In 2015, Noranda illegally went beyond the boundaries of SML 165, mining pits as well as beginning construction on a large haul road at the Caledonia-Gibraltar crossroads. The adjourning communities of Gibraltar and Madras alarmed that mining would soon start in their backyards quickly organized themselves, and at the same said crossroads on July 21 held a large, joyous protest rally against Noranda expanding mining. The rally was attended by people from across Cockpit Country and across Jamaica. On September 23, 2015, as follow up to the St. Ann protests, a delegation of over sixty community members came together from across Cockpit Country under the banner Cockpit Communities for Conservation. They traveled to Kingston with copies of a letter demanding that Special Exclusive Prospecting License 145 be rescinded and no further expansion of mining in western St. Ann and Cockpit Country be allowed. The letters were to be delivered to all the governmental agencies with purview over mining and environmental protection. The first stop was the National Environment Planning Agency (NEPA) where the group met with Peter Knight the CEO, who assured the group that there would soon be resolution to the Cockpit Country boundary issues.

Noranda having been stymied from mining beyond SML 165, in 2017 was granted SML 172, a stop gap 5-year mining lease that allows them to mine exactly in the areas they had previously been stopped from mining, including Gibraltar and Madras. They were granted the environmental permit to mine SML 172 without any environmental impact assessment (EIA). In September of 2018, Mines and Geology granted Noranda SML 173, a 30 year lease for a large area in St. Ann and Trelawny. Included in SML 173 are Stewart Town, Sawyers, Alps, the Ulster Spring area, and parts of the rich yam growing belt. This time an EIA was required, and as already mentioned, it was through the EIA public meetings that communities were alerted to the impending mining, and community mobilization against mining began in earnest. The reaction against mining has been so organized, constant and loud, that soon after the Prime Minister assured the public that there was no need for concern and that the SML 173 EIA was ready for public consultation, NEPA released a statement saying the EIA had not met all of the terms of reference, thus had been sent back for more work to be done and would not be ready for public response until December 2019. Why the EIA release has been delayed is open to speculation. Does it give Noranda more time to wage a public relations campaign to counter objections to the lease and mining? Was the EIA so weak that it would easily have been ripped to shreds by those waiting to do so? Is this a delaying tactic to come up with the right strategies to defuse or stop attempts at blocking SML 173?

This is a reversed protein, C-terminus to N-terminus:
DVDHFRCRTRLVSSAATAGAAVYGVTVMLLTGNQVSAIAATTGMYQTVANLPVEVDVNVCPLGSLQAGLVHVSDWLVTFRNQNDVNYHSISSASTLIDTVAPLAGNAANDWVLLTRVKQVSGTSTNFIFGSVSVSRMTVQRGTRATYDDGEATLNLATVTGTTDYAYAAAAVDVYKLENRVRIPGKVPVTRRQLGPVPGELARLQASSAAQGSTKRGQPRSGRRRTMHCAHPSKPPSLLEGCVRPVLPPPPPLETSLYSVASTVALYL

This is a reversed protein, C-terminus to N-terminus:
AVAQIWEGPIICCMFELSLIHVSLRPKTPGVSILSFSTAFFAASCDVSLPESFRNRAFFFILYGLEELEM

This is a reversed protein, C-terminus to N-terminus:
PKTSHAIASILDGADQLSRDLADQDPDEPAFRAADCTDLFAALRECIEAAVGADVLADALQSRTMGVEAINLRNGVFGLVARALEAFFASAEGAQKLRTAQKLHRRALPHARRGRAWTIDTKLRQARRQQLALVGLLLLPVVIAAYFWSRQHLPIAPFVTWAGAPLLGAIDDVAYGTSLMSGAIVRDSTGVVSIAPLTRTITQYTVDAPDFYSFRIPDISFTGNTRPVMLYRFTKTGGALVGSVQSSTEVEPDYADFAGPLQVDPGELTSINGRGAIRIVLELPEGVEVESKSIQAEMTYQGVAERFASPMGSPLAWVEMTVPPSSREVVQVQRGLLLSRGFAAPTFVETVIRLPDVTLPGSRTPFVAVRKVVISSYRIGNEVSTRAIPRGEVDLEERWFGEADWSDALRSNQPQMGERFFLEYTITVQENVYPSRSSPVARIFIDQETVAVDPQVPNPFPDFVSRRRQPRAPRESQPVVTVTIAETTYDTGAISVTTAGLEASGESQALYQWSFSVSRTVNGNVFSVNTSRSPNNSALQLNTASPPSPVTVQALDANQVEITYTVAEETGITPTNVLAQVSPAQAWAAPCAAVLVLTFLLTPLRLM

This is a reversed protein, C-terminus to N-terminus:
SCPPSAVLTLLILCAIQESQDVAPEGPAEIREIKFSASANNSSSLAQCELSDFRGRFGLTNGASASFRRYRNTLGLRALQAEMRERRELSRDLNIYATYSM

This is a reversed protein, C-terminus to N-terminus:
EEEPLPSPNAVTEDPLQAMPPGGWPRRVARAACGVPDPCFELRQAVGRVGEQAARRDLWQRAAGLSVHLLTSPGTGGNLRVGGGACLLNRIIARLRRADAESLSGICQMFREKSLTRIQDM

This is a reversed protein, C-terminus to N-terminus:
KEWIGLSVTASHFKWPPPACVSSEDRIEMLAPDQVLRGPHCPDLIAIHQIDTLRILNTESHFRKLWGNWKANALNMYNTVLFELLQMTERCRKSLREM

Whatever the reasons are for the delay in the EIA process and the permitting of SML 173, the heat is on, and Noranda is in full public relations mode to counter those calling for NEPA to not grant the environmental permit. In addition to full page ads touting their magnanimous corporate culture and the benefits of mining to the community that they mine, there are now frequent pieces in the media saying that Noranda is not mining in the (designated) Cockpit Country Protected Area, is only going to mine a small portion (15%) of SML 173 and won’t really impact on much of the land or people, is dedicated to protecting Cockpit Country, is willing to dialogue with the people. And most recently they have played the economic card: “The resulting economic impact, which will be felt in the relatively near future, will jeopardise Noranda’s ability to sustain the more than 800 direct and 4,000 indirect jobs, and the millions of US dollars in export earnings, taxes and other outgoings, that the company contributes to the Jamaican economy.” (Jamaica Observer, 11 September, 2019) Is this a not so veiled threat?